• Release
      The Tillers
      March 23, 2018

  • Upcoming shows

    No shows booked at the moment.

  • Click here to download a few new hi-res band photos of The Tillers (credit: Michael Wilson) along with album cover art:


    The Tillers have been thumping their own distinctive sound of string band style folk music for a decade, riding it all over the country and across the sea. Four studio albums and one live record have won them praise as modern folk storytellers of the national soundscape.

    Mid-2017, The Tillers holed up at Candyland Recording Studio in Dayton, KY with producer Mike Montgomery (Jeremy Pinnell, The Breeders) and tracked ten new songs, live to 2” tape. The recordings showcase the diversity of their writing and musicianship, from hard-tackle thump to tender graceful melody – lightening-fast banjo to intricate guitar flat picking, plaintive fiddle, deep anchoring bass and clear tenor harmonies.

    Fueled by life, family, history, travel and politics, the new self-titled LP is the band’s most engaging record to date. Singer-songwriter-guitarist Sean Geil says of the new record, “This album is definitely more aggressive than past efforts. At our core we are still a traditionally rooted string band, but I’d say our punk rock roots are more visible on this album. And the addition of Joe Macheret on fiddle has added a new dynamic and allowed us to explore new territories as well as fill out the overall sound.”

    Out of the 10 compositions, nine are self-penned by the band. The one cover is a rousing version of the Woody Guthrie song “All You Fascists Are Bound To Lose,” where singer-songwriter-banjo player Mike Oberst even wrote the following two additional verses to reflect these tumultuous times, “Here comes a big machine surrounding all your hate, force it to surrender now let’s get this straight, you’re bound to lose…” and “Race hatred cannot break us, better learn it quick, our children won’t be sold your poison rhetoric, you’re bound to lose!”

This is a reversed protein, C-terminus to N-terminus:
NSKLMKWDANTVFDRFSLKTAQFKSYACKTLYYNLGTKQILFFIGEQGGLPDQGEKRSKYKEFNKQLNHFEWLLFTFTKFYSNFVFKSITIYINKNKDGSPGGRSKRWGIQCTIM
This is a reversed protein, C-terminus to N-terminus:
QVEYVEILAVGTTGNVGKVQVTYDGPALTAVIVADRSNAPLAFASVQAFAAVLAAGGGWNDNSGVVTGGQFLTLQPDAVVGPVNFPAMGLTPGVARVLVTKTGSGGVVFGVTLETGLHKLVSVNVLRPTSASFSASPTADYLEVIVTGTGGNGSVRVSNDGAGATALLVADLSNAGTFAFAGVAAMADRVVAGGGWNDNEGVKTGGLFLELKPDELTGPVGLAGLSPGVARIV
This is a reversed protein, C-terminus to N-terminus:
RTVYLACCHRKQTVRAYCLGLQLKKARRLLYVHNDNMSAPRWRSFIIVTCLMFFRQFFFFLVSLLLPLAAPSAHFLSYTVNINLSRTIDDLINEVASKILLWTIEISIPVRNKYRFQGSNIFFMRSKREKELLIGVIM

“Every song here is a story,” Geil says. “Some tell of our own personal experiences, while others are more topical, paying tribute to where we’re from or reflections on the state of our society.”

    The Tillers will be released worldwide on Vinyl, CD and Digital Platforms March 23rd via SofaBurn. Click here to pre-order the vinyl.

    1. The Weald & The Wild
    2. Migrant’s Lament
    3. Like A Hole In My Head
    4. The Old General Store Is Burning Down
    5. Dear Mother
    6. All You Fascists Are Bound To Lose
    7. Riverboat Dishwashing Song
    8. Revolution Row
    9. Mona
    10. Another Postcard

    Read on:
    In the beginning there were three of them – Mike Oberst on banjo, trading harmonies with Sean Geil on guitar, and carried along by Jason Soudrette and his big wooden bass. They busked for coins and burritos around Cincinnati, playing traditional songs; Woody Guthrie, southern blues laments, anonymous relics of Appalachian woods, churches, riverboats, railroads, prairies and coal mines. Six times they have received Cincinnati Entertainment Awards from CityBeat Magazine. The band caught wider attention nationally when they were featured by renowned news anchor Tom Brokaw in his documentary about the historic Route 50. They’ve played music festivals from coast to coast, toured Ireland and the UK, travelled with Pokey LaFarge and The Hackensaw Boys and shared a stage with countless icons like Doc Watson, Iris Dement, Jerry Douglas and Del McCoury.